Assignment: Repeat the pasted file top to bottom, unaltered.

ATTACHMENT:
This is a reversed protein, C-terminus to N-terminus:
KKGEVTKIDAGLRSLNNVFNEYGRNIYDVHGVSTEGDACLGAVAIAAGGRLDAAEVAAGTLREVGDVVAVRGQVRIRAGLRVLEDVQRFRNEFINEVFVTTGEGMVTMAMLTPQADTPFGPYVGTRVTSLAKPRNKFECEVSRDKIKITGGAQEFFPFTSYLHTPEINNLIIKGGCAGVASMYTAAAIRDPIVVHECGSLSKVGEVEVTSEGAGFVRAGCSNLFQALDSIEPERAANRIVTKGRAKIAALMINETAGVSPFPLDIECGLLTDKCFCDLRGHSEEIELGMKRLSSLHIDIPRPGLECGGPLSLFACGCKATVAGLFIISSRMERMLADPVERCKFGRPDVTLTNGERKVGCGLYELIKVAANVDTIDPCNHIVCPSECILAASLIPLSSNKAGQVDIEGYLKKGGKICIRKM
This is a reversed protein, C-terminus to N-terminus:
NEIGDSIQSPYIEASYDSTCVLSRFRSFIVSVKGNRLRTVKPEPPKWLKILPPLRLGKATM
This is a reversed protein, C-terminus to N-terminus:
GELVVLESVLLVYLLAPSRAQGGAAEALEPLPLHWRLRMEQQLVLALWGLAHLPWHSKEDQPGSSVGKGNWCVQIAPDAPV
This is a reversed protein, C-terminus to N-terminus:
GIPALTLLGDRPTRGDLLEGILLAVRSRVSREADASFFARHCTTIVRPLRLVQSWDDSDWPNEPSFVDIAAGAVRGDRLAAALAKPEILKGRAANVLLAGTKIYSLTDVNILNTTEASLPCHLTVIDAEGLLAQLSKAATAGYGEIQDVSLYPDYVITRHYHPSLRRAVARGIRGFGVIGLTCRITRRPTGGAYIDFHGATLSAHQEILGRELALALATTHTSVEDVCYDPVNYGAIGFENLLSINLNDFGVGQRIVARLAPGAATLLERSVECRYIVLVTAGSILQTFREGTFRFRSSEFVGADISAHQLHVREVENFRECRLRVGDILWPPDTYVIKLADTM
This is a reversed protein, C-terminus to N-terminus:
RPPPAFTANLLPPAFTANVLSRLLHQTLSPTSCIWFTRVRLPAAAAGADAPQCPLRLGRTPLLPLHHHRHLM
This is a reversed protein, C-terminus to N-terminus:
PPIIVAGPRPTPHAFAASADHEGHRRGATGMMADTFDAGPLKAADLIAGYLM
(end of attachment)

This is a reversed protein, C-terminus to N-terminus:
KKGEVTKIDAGLRSLNNVFNEYGRNIYDVHGVSTEGDACLGAVAIAAGGRLDAAEVAAGTLREVGDVVAVRGQVRIRAGLRVLEDVQRFRNEFINEVFVTTGEGMVTMAMLTPQADTPFGPYVGTRVTSLAKPRNKFECEVSRDKIKITGGAQEFFPFTSYLHTPEINNLIIKGGCAGVASMYTAAAIRDPIVVHECGSLSKVGEVEVTSEGAGFVRAGCSNLFQALDSIEPERAANRIVTKGRAKIAALMINETAGVSPFPLDIECGLLTDKCFCDLRGHSEEIELGMKRLSSLHIDIPRPGLECGGPLSLFACGCKATVAGLFIISSRMERMLADPVERCKFGRPDVTLTNGERKVGCGLYELIKVAANVDTIDPCNHIVCPSECILAASLIPLSSNKAGQVDIEGYLKKGGKICIRKM
This is a reversed protein, C-terminus to N-terminus:
NEIGDSIQSPYIEASYDSTCVLSRFRSFIVSVKGNRLRTVKPEPPKWLKILPPLRLGKATM
This is a reversed protein, C-terminus to N-terminus:
GELVVLESVLLVYLLAPSRAQGGAAEALEPLPLHWRLRMEQQLVLALWGLAHLPWHSKEDQPGSSVGKGNWCVQIAPDAPV
This is a reversed protein, C-terminus to N-terminus:
GIPALTLLGDRPTRGDLLEGILLAVRSRVSREADASFFARHCTTIVRPLRLVQSWDDSDWPNEPSFVDIAAGAVRGDRLAAALAKPEILKGRAANVLLAGTKIYSLTDVNILNTTEASLPCHLTVIDAEGLLAQLSKAATAGYGEIQDVSLYPDYVITRHYHPSLRRAVARGIRGFGVIGLTCRITRRPTGGAYIDFHGATLSAHQEILGRELALALATTHTSVEDVCYDPVNYGAIGFENLLSINLNDFGVGQRIVARLAPGAATLLERSVECRYIVLVTAGSILQTFREGTFRFRSSEFVGADISAHQLHVREVENFRECRLRVGDILWPPDTYVIKLADTM
This is a reversed protein, C-terminus to N-terminus:
RPPPAFTANLLPPAFTANVLSRLLHQTLSPTSCIWFTRVRLPAAAAGADAPQCPLRLGRTPLLPLHHHRHLM
This is a reversed protein, C-terminus to N-terminus:
PPIIVAGPRPTPHAFAASADHEGHRRGATGMMADTFDAGPLKAADLIAGYLM